Culture is perpetually ongoing meaning-making activities, and are, at any moment, never complete. It is an idea taken for granted and seldom consciously questioned, for we already live in and live culture. As meaningmaking activities, culture is everyone’s. No one makes more or less, better or worse, meanings than others. In the conversation, the idea not of meaning but of ‘meaningfulness’ (40) comes up. I am not sure how the conversants intend it to mean, considering how meaninglessness is also a legitimate goal of art. I am also not sure if they would justify what is suggested but not elaborated on in the conversation that artists, or some of them, make more ‘meaningfulness’ than others. I speculate that what awaits jumping out from the lines is an ethical question - how are we to be who we are, and how are we to understand the value of how and who we are, how do we choose and understand the good of what we do and its limits. These are obviously questions that art cannot monopolize; what art can do is to take them up as core questions of their practice, for without this self-reflexivity, we cannot start recognizing ourselves in each other, deliberating the value of that which bring us together in exigencies and contingencies. This reflexivity is precisely the premise for encounters such as this one, the conversation that has come a long way to become printed material, and in particular, this conversation that makes its goal the inquiry of the ‘what-about’ of artistic practice. Without this reflexivity, how could we talk about ‘practice’ as having an object, and its potential to be objective as communicable, as a body of activities and meanings that comes down from traditions in their consistencies and conflicts, comes about in circumstances made and unmade, comes up as trajectories for the future larger than our selves? The entitlement that artists may desire to claim risks conferring authority upon itself, casting them farther away than the cultural work they on the outset intend. All kinds of pressure may be upon us, at any moment, to become full; fuller than we can be full - of self, of all that the other is not, of all that may not even matter but for some reason, try to be. In face of attention, we may be tempted to become full as an object for attention. Who is the ‘you’ that is full between you? With whom are you speaking and drawing on that wants to be full? I do not see any better way in confronting the demand for the excessive and over-representation of ‘Hong Kong culture’ but intellectual caution and curiosity, so that it remains a perpetual riddle.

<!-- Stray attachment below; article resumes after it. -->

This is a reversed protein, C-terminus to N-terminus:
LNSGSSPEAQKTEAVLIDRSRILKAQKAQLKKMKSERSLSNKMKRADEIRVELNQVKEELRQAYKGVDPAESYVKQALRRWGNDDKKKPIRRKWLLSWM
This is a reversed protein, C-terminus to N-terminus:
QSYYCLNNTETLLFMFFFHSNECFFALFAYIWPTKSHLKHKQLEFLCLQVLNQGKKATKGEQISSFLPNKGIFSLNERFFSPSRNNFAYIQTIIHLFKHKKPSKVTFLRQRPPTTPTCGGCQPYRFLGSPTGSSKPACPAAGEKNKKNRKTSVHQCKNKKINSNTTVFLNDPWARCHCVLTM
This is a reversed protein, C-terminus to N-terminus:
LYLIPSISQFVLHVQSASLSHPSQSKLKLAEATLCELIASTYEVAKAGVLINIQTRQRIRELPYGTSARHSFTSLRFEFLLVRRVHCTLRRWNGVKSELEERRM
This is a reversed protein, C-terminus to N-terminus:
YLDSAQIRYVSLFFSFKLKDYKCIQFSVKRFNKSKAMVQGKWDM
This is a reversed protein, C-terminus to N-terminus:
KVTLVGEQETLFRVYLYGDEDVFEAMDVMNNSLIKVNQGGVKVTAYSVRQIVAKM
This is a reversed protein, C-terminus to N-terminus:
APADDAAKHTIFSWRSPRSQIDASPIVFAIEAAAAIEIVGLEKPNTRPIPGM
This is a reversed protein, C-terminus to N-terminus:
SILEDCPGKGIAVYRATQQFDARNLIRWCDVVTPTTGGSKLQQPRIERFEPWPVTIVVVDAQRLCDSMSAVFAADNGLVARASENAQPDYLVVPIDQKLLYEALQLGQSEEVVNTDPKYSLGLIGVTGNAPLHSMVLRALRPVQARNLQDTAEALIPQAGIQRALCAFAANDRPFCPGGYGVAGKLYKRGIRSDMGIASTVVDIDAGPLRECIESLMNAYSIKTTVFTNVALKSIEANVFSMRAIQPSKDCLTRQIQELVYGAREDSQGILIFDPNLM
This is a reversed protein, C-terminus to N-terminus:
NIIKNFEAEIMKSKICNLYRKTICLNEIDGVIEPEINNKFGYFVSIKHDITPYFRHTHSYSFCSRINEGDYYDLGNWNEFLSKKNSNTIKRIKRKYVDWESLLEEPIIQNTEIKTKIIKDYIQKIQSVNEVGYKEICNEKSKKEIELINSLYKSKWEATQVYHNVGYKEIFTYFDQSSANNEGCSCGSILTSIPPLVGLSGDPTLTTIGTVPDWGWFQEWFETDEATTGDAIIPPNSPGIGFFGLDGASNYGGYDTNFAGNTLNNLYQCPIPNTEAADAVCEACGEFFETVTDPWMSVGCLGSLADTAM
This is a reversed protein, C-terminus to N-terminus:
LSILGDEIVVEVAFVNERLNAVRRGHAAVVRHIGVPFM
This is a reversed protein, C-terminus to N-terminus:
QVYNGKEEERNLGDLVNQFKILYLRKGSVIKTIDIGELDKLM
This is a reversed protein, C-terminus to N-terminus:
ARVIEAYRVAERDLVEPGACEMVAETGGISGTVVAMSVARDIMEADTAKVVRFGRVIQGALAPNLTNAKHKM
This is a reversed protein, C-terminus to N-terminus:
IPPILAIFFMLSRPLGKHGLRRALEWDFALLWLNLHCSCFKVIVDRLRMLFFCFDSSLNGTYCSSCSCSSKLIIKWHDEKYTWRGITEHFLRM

“All of a sudden” (26), one chirping bird arrives.

To read a conversation in print is a different experience from listening to it. The ‘grain of a voice’, to borrow Roland Barthes’ phrase, when left out of a situation, makes interpretation harder. I mean not just the audible voice, but the grain it comes into, the grain by which the voice lingers, even when having quieted. In this relation, the voice and its grain are of each other.

A conversation is porous. It takes in all that we bring into it, and in time, the obvious becomes not so obvious any more. If the purpose of any conversation is such that the received boundary of our individual self is placed at the stake of others, or least one other person, perhaps an awareness of shifting boundaries would offer some help in preventing the familiar from substituting the potential, and beauty, of irrelevance [2], its force.